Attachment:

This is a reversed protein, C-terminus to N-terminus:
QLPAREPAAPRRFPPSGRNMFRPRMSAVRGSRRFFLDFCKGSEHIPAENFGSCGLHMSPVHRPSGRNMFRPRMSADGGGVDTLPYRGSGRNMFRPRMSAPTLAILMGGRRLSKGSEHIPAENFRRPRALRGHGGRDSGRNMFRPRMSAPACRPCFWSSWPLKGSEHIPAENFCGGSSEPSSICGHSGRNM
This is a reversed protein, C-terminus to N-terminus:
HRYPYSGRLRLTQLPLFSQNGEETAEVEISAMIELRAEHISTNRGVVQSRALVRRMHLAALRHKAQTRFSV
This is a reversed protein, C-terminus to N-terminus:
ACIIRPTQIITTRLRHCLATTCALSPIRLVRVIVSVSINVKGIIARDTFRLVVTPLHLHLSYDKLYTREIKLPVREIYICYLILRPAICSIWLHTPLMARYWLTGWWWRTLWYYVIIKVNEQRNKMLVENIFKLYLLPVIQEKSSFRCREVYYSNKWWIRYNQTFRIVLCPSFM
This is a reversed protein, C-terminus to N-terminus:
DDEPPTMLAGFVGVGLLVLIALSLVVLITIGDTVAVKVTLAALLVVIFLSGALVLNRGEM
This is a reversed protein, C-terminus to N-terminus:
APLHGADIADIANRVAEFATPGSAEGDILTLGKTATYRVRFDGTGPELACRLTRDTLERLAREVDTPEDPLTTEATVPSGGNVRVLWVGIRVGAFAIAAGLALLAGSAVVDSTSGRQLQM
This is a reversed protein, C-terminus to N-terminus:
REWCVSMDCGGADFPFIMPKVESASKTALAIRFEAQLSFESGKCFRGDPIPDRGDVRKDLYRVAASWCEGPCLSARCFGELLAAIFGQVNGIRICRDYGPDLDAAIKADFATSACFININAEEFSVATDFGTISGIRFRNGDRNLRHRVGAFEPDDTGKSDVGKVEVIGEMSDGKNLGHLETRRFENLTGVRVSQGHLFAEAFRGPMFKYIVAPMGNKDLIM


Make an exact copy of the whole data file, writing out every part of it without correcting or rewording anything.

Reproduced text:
This is a reversed protein, C-terminus to N-terminus:
QLPAREPAAPRRFPPSGRNMFRPRMSAVRGSRRFFLDFCKGSEHIPAENFGSCGLHMSPVHRPSGRNMFRPRMSADGGGVDTLPYRGSGRNMFRPRMSAPTLAILMGGRRLSKGSEHIPAENFRRPRALRGHGGRDSGRNMFRPRMSAPACRPCFWSSWPLKGSEHIPAENFCGGSSEPSSICGHSGRNM
This is a reversed protein, C-terminus to N-terminus:
HRYPYSGRLRLTQLPLFSQNGEETAEVEISAMIELRAEHISTNRGVVQSRALVRRMHLAALRHKAQTRFSV
This is a reversed protein, C-terminus to N-terminus:
ACIIRPTQIITTRLRHCLATTCALSPIRLVRVIVSVSINVKGIIARDTFRLVVTPLHLHLSYDKLYTREIKLPVREIYICYLILRPAICSIWLHTPLMARYWLTGWWWRTLWYYVIIKVNEQRNKMLVENIFKLYLLPVIQEKSSFRCREVYYSNKWWIRYNQTFRIVLCPSFM
This is a reversed protein, C-terminus to N-terminus:
DDEPPTMLAGFVGVGLLVLIALSLVVLITIGDTVAVKVTLAALLVVIFLSGALVLNRGEM
This is a reversed protein, C-terminus to N-terminus:
APLHGADIADIANRVAEFATPGSAEGDILTLGKTATYRVRFDGTGPELACRLTRDTLERLAREVDTPEDPLTTEATVPSGGNVRVLWVGIRVGAFAIAAGLALLAGSAVVDSTSGRQLQM
This is a reversed protein, C-terminus to N-terminus:
REWCVSMDCGGADFPFIMPKVESASKTALAIRFEAQLSFESGKCFRGDPIPDRGDVRKDLYRVAASWCEGPCLSARCFGELLAAIFGQVNGIRICRDYGPDLDAAIKADFATSACFININAEEFSVATDFGTISGIRFRNGDRNLRHRVGAFEPDDTGKSDVGKVEVIGEMSDGKNLGHLETRRFENLTGVRVSQGHLFAEAFRGPMFKYIVAPMGNKDLIM